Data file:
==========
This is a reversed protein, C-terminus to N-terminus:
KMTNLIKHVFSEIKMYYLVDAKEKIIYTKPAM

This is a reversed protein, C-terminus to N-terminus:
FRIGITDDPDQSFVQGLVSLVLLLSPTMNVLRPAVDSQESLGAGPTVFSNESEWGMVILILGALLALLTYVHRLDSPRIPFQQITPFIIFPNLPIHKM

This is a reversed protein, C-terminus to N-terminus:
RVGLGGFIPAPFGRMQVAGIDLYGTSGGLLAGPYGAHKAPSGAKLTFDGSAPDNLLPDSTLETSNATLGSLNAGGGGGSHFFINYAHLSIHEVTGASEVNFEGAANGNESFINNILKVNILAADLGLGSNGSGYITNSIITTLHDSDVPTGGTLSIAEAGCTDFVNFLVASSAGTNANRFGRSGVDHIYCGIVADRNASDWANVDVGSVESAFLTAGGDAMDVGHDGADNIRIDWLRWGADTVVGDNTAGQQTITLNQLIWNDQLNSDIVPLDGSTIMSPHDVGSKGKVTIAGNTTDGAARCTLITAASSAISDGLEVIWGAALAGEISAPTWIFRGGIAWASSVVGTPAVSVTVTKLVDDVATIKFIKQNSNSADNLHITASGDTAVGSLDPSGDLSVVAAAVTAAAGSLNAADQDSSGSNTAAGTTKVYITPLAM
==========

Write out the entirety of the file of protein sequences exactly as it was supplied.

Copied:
This is a reversed protein, C-terminus to N-terminus:
KMTNLIKHVFSEIKMYYLVDAKEKIIYTKPAM

This is a reversed protein, C-terminus to N-terminus:
FRIGITDDPDQSFVQGLVSLVLLLSPTMNVLRPAVDSQESLGAGPTVFSNESEWGMVILILGALLALLTYVHRLDSPRIPFQQITPFIIFPNLPIHKM

This is a reversed protein, C-terminus to N-terminus:
RVGLGGFIPAPFGRMQVAGIDLYGTSGGLLAGPYGAHKAPSGAKLTFDGSAPDNLLPDSTLETSNATLGSLNAGGGGGSHFFINYAHLSIHEVTGASEVNFEGAANGNESFINNILKVNILAADLGLGSNGSGYITNSIITTLHDSDVPTGGTLSIAEAGCTDFVNFLVASSAGTNANRFGRSGVDHIYCGIVADRNASDWANVDVGSVESAFLTAGGDAMDVGHDGADNIRIDWLRWGADTVVGDNTAGQQTITLNQLIWNDQLNSDIVPLDGSTIMSPHDVGSKGKVTIAGNTTDGAARCTLITAASSAISDGLEVIWGAALAGEISAPTWIFRGGIAWASSVVGTPAVSVTVTKLVDDVATIKFIKQNSNSADNLHITASGDTAVGSLDPSGDLSVVAAAVTAAAGSLNAADQDSSGSNTAAGTTKVYITPLAM